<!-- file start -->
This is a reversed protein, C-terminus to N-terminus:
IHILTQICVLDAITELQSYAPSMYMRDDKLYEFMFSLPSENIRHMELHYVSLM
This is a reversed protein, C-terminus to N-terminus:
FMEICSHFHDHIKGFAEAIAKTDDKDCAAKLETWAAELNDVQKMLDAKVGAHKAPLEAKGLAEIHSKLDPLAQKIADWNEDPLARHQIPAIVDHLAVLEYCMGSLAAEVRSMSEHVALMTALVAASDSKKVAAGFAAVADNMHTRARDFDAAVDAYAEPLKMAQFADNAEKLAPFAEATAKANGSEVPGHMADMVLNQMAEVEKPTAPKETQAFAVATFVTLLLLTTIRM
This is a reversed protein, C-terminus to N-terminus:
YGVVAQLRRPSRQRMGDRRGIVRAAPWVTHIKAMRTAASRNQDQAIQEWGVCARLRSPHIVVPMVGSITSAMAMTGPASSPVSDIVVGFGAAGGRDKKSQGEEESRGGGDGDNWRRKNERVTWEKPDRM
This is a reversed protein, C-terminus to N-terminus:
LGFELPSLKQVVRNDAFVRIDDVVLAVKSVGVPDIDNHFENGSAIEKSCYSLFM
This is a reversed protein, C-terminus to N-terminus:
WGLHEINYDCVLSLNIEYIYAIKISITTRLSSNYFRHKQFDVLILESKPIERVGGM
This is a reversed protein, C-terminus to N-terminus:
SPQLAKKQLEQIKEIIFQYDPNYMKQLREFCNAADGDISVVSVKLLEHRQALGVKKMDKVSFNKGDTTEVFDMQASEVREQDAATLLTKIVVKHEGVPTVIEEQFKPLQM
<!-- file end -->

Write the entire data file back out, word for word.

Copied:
This is a reversed protein, C-terminus to N-terminus:
IHILTQICVLDAITELQSYAPSMYMRDDKLYEFMFSLPSENIRHMELHYVSLM
This is a reversed protein, C-terminus to N-terminus:
FMEICSHFHDHIKGFAEAIAKTDDKDCAAKLETWAAELNDVQKMLDAKVGAHKAPLEAKGLAEIHSKLDPLAQKIADWNEDPLARHQIPAIVDHLAVLEYCMGSLAAEVRSMSEHVALMTALVAASDSKKVAAGFAAVADNMHTRARDFDAAVDAYAEPLKMAQFADNAEKLAPFAEATAKANGSEVPGHMADMVLNQMAEVEKPTAPKETQAFAVATFVTLLLLTTIRM
This is a reversed protein, C-terminus to N-terminus:
YGVVAQLRRPSRQRMGDRRGIVRAAPWVTHIKAMRTAASRNQDQAIQEWGVCARLRSPHIVVPMVGSITSAMAMTGPASSPVSDIVVGFGAAGGRDKKSQGEEESRGGGDGDNWRRKNERVTWEKPDRM
This is a reversed protein, C-terminus to N-terminus:
LGFELPSLKQVVRNDAFVRIDDVVLAVKSVGVPDIDNHFENGSAIEKSCYSLFM
This is a reversed protein, C-terminus to N-terminus:
WGLHEINYDCVLSLNIEYIYAIKISITTRLSSNYFRHKQFDVLILESKPIERVGGM
This is a reversed protein, C-terminus to N-terminus:
SPQLAKKQLEQIKEIIFQYDPNYMKQLREFCNAADGDISVVSVKLLEHRQALGVKKMDKVSFNKGDTTEVFDMQASEVREQDAATLLTKIVVKHEGVPTVIEEQFKPLQM